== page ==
Use this URL to cite or link to this record in EThOS: https://ethos.bl.uk/OrderDetails.do?uin=uk.bl.ethos.742804
Title: Attention and the specificity of emotion processing impairments in adolescents with a diagnosis of Attention-Deficit/Hyperactivity Disorder with or without comorbid Conduct Disorder
Author: Airdrie, Jac
ISNI:       0000 0004 7231 9010
Awarding Body: Cardiff University
Current Institution: Cardiff University
Date of Award: 2017
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Abstract:
Impairments in emotion processing have been separately associated with Attention-Deficit/Hyperactivity Disorder (ADHD) and Conduct Disorder (CD). However, due to their common co-occurrence it is unclear if these impairments are general to ADHD or are specific to ADHD with comorbid CD. In addition, the extent to which they are associated with ADHD or CD symptom severity or callous-unemotional (CU) traits is uncertain and the role atypical attentional allocation to facial features plays in these impairments also remains poorly understood. Participants with a diagnosis of ADHD either with or without comorbid CD performed four emotion processing tasks. Participants with ADHD and comorbid CD showed impairments in all emotion processing tasks compared to ADHD alone. They showed specific impairments in both the conscious recognition and automatic processing of fear faces, general impairments across emotion categories in affective (but not cognitive) empathy, and both reduced differential fear conditioning and a faster rate of extinction learning than ADHD alone. Groups did not differ in processing of the eye region of faces during emotion recognition or empathy tasks, suggesting other mechanisms may account for differences in emotion processing. As opposed to CD severity or CU traits, ADHD severity was the only predictor of reduced attention to the eye region. Further, while CD severity was most strongly negatively associated with both the conscious recognition and automatic processing of fear faces, and to affective empathy for happiness, CU traits were strongly associated with the ability to affectively empathise with negative emotions. The findings of the current thesis highlight the importance of assessing emotion processing and clinical heterogeneity in those with ADHD in order to offer appropriate and tailored interventions.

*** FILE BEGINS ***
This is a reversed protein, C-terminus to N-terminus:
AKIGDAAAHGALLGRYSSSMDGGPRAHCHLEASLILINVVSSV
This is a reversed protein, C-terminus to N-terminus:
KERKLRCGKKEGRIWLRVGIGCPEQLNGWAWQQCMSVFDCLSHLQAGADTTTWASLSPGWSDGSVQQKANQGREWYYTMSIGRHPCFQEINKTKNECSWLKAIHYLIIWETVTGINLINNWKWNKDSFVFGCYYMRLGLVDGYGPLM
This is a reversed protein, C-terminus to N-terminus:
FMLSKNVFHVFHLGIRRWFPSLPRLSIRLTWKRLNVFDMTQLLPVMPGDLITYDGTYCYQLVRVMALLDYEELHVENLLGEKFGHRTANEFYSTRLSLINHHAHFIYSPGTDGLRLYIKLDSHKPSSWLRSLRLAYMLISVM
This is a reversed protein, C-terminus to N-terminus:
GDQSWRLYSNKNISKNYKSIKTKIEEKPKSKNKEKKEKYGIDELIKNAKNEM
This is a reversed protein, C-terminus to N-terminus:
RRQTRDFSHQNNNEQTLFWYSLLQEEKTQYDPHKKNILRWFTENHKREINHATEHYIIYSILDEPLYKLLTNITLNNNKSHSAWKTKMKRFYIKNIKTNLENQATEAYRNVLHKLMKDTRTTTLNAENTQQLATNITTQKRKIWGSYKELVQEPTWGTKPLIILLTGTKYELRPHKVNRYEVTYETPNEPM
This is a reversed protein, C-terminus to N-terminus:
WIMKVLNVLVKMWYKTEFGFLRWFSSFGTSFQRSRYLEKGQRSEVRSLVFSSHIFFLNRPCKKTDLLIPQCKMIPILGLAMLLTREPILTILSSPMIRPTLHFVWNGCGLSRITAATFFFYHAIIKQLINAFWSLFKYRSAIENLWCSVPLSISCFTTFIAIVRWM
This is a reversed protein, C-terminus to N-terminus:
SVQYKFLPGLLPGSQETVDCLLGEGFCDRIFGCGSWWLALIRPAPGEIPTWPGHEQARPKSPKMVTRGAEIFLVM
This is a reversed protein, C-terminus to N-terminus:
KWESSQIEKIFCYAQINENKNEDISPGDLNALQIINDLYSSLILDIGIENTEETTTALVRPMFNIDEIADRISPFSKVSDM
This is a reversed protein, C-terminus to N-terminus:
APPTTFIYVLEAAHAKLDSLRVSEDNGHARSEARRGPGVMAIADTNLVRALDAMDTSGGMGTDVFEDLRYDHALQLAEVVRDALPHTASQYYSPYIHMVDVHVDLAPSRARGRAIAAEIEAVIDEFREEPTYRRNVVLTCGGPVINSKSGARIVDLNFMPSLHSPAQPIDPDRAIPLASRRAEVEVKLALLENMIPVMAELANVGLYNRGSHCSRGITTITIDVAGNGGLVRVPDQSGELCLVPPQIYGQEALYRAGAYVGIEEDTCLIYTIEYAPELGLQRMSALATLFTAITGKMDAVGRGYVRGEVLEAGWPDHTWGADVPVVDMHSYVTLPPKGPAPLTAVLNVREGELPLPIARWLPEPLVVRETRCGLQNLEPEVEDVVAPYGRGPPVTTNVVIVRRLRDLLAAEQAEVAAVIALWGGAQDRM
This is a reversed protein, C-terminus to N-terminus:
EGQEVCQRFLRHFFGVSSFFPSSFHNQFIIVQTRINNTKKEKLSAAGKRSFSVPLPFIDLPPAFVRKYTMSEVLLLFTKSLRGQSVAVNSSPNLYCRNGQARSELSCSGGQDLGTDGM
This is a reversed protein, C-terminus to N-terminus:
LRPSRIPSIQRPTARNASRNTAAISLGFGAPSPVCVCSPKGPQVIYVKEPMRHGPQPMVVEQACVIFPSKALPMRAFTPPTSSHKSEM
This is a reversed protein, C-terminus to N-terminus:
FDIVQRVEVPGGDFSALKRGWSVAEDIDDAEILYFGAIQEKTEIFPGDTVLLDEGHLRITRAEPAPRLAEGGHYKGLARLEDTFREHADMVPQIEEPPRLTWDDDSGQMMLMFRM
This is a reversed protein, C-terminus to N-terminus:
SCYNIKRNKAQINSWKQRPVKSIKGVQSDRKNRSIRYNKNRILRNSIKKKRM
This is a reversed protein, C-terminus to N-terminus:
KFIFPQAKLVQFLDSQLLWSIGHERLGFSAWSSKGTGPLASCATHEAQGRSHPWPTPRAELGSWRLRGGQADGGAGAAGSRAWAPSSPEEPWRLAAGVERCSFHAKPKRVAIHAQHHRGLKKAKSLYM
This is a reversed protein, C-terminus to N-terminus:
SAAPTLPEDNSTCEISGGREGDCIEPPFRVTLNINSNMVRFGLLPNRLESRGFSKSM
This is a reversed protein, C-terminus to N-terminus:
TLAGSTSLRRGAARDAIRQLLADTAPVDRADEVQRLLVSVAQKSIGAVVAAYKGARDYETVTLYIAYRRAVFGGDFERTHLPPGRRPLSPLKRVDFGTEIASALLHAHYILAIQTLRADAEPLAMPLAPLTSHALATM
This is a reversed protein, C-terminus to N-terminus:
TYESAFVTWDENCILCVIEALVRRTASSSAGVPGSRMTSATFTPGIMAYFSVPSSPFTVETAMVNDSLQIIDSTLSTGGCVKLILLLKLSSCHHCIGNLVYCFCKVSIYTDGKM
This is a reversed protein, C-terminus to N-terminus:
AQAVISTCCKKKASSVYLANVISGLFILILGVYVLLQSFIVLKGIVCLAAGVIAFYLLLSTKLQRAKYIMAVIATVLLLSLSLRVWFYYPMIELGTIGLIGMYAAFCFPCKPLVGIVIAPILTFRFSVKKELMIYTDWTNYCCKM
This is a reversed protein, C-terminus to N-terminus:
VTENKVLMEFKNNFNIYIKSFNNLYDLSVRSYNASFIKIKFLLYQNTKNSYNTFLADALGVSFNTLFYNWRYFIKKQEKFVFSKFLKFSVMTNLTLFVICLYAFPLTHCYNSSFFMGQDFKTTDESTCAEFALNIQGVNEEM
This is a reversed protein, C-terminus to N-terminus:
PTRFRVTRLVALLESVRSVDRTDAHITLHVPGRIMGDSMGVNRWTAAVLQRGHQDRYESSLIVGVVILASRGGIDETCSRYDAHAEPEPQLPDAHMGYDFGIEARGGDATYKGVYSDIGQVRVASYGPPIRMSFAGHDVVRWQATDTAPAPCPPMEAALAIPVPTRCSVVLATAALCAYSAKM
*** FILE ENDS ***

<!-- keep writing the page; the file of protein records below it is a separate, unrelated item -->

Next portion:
Supervisor: Not available Sponsor: Not available
Qualification Name: Thesis (Ph.D.) Qualification Level: Doctoral
EThOS ID: uk.bl.ethos.742804  DOI: Not available
Keywords: BF Psychology
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